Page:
Photographer to document monuments, landscapes painted by Gwillim sisters in the 80s

She is aware of the importance of photo documentation in today’s world. “Apart from documenting the events happening at the museum premises, I have also photographed outside programs like folk arts, temple festivals, craftsmen and so on.”
A few photos taken by Rekha.
A few photos taken by Rekha.

Chennai

After Rekha Vijayashankar joined DakshinaChitra as an assistant librarian, she got interested in photography. The folk performances, art-craft exhibitions/workshops and dance events that used to take place at the museum and the unique architecture and object displays at the museum allowed her to explore her passion for photography.
“I didn’t have any idea about photography. But I had this strong urge to photo document events happening at the museum so that the visitors will get an opportunity to view them any time they want. When I expressed my interest in photography, Deborah Thiagarajan, the president of DakshinaChitra and Indumathi Mohan, the librarian at the museum, supported and encouraged me. Though I learned the basics of photography, I received inputs from my friends, many of whom were expert photographers. Those days, I worked with an analog camera and had to wait for the film to develop to see how my photography has turned out,” says Rekha.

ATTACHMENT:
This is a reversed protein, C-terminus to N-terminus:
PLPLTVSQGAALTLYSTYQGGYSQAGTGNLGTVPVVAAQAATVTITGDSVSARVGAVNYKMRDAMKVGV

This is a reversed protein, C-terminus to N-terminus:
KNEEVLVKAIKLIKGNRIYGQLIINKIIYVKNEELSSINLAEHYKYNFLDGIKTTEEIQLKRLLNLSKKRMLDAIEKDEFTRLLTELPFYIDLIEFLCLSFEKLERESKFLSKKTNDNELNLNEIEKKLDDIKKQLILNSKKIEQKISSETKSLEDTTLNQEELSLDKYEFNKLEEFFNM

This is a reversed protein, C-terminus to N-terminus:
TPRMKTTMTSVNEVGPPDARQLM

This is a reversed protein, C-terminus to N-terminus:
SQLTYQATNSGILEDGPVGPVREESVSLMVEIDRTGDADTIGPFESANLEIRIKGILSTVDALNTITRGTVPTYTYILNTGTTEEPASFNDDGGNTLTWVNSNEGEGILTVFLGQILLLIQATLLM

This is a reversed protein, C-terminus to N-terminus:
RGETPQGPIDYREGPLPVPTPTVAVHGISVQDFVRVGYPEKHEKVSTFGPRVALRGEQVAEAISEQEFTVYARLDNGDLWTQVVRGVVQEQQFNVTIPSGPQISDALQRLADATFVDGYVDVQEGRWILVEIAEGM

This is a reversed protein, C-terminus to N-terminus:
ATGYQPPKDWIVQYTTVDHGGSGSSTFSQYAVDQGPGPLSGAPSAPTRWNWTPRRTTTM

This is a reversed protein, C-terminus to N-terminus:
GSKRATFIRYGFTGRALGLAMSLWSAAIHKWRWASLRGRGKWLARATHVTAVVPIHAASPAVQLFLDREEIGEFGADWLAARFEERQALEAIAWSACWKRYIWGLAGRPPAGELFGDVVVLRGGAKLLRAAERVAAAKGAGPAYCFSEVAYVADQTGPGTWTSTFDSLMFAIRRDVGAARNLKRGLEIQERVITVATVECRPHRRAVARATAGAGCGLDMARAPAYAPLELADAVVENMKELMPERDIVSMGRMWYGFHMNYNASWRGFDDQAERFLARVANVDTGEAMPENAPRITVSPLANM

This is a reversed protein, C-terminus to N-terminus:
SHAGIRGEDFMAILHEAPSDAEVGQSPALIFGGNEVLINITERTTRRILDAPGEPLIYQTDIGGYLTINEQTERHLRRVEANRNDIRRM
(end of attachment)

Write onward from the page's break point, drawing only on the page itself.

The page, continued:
She is aware of the importance of photo documentation in today’s world. “Apart from documenting the events happening at the museum premises, I have also photographed outside programs like folk arts, temple festivals, craftsmen and so on.”
Currently, Rekha is working on an archival project called Gwillim Project. “Mary Symonds and Elizabeth were two British sisters who lived in Madras between 1802 and 1808. They were extraordinary artists. While living in Madras, the duo visited monuments, waterscapes, houses, etc, and documented them in water colour. These paintings play a huge role in understanding life in Madras in the 19th century. Deborah Thiagarajan asked me to identify and photograph places that the Gwillim sisters had painted for a project DakshinaChitra is collaborating with McGill University, Canada. The history of the 19th century, its places and people have changed a lot through the years — I was curious to search for related photos and scenarios of the Gwillim Project after almost 220 years and view it in today’s age. The project is nearing completion and the photographs will be displayed at the museum,” she sums up.

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